There are many educational activities during the week of the Camporee, generally focusing on the outdoorsmanship, camping and nature study agenda of the Pathfinder Club. This will include things like a Friesian Horse Show, a 5K Fun Run, a motocross demonstration, opportunities to take a 15-minute airplane flight and see the Camporee grounds from above, a soccer tournament and a basketball tournament. Pathfinders will have several opportunities to join a class in which they can earn an Honor during the Camporee. Of course, there will be drill team and drum corps competitions; basic, advanced and freestyle.
The Adventist Rodders Club will put on a vintage car show. There will be several events designed to set a world record; final decisions about which events of this kind will occur have not been released yet, but ideas under consideration include a large number of Pathfinders pulling a locomotive engine with ropes, the largest number of Pathfinders in uniform lined up to make a human cross, the largest Pathfinder scarf with insignia and slide, the largest number of Pathfinders jumping at the same time, and the fastest time to erect a 4-person tent.
There will be off-site trips to see a dairy farm—including a ride on a hay wagon—and swimming at the beach on Lake Winnebago, one of the largest lakes in Wisconsin—and opportunities to engage in basketball, swimming, ice skating and wall climbing at the Oshkosh YMCA.
A key part of the Camporee evening programs is the focus on spiritual themes. Story telling, preachers and music will be included in the worships. And drama versions of Bible stories are a main feature.
When Did the Camporee Get Started?
Pathfinder Camporees have been happening since the 1940s when the Adventist denomination decided to develop a parallel program instead of sponsoring Scouting groups as do many other Protestant denominations. But, these events are usually confined to a local conference once a year or may include an entire union conference territory less often.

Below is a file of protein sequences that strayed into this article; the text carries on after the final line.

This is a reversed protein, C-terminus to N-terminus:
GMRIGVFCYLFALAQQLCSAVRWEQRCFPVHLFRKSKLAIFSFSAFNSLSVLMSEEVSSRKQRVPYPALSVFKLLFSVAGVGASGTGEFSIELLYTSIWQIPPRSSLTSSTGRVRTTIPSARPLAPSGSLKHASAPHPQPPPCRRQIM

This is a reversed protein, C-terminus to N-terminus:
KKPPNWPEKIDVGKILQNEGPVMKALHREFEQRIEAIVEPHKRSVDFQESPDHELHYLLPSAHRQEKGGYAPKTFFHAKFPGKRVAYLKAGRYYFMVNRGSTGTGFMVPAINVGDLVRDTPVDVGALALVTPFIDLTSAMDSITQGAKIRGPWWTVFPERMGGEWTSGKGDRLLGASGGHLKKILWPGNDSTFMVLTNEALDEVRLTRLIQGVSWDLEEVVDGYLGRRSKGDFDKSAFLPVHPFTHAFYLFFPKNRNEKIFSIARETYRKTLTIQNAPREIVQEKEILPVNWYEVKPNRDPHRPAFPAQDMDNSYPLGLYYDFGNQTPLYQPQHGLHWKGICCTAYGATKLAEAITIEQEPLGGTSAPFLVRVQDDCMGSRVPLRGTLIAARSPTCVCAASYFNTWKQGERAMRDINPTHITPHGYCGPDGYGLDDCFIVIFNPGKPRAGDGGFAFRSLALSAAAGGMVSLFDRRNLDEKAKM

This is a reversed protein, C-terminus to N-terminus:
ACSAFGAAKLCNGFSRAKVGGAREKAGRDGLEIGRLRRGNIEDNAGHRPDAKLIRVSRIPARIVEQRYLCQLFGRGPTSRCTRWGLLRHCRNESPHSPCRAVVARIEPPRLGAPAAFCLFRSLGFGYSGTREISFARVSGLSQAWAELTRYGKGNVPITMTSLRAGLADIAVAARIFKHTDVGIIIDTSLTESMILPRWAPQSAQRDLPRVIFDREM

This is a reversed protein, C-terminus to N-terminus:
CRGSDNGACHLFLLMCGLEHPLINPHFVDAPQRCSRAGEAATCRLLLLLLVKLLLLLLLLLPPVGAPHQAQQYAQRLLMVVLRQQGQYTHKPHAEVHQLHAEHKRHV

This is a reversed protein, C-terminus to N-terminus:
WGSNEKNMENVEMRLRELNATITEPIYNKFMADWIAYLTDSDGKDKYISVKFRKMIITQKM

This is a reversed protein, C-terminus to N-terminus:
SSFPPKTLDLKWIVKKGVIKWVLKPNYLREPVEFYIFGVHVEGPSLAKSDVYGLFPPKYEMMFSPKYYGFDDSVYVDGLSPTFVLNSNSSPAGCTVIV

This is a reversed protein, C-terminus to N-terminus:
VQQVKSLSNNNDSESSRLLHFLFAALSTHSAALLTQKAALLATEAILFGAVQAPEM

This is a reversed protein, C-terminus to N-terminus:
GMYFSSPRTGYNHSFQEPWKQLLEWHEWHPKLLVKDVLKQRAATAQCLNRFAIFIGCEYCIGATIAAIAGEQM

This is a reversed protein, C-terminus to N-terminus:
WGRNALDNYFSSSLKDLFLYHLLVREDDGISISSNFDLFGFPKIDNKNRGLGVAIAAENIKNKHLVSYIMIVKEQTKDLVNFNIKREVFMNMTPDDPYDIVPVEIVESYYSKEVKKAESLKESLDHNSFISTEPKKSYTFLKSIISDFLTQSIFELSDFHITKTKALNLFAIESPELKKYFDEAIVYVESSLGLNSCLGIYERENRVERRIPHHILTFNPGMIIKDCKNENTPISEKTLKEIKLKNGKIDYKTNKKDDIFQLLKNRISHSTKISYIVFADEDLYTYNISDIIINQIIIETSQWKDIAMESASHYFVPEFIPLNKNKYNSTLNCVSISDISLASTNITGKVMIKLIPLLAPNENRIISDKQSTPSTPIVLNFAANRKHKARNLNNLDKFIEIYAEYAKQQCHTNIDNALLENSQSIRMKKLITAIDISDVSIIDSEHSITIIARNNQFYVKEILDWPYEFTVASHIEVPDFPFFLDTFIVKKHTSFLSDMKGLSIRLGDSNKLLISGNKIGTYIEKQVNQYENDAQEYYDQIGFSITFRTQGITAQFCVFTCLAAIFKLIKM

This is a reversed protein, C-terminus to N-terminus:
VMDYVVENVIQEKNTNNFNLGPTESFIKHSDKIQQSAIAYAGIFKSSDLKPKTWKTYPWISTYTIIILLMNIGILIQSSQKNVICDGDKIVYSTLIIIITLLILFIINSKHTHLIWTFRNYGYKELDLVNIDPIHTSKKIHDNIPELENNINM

The first NAD Camporee happened in 1985 when about 16,000 people filled a mountain valley at Camp Hale, Colorado. The event was considered too costly by denominational administrators, so the Friendship Camporee in 1989 was organized by the Columbia Union Conference with invitations to the other union conferences in North America, and about 12,000 people gathered around a full-scale reproduction of Noah’s Ark in an open field in the Pennsylvania countryside.
By 1994, the NAD leadership had decided to go ahead with the concept because of the many positive experiences of children and families. It entered into a partnership with the Center for Youth Evangelism at Andrews University to organize the event, and Pastor Ron Whitehead became the director. Attendance was limited to about 12,000 because the facility ten miles west of Denver could not handle any larger crowd, and soon after a search began for a larger space which ended up with the airfield in Oshkosh.
In 1999 more than 21,000 Pathfinders were in attendance from 53 nations. In 2004 there were more than 31,000 from 83 nations. In 2009 it was up to 36,000 and the focus on the story of Esther culminated in 518 young people making decisions for baptism (which were handed off to their local pastors and congregations). Five years ago in 2014, more than 50,000 people from 65 nations participated and more than 600 Pathfinders were baptized during the week, with some 2,000 making a decision that they took home to their pastor.
It is a massive task for Whitehead, who also serves as youth director for the Lake Union Conference, director of the Center for Youth Evangelism and a professor of youth ministry in the seminary at AU. He is assisted by his wife and a staff of graduate assistants and student workers at the center.
You can see a video tour of the campground here: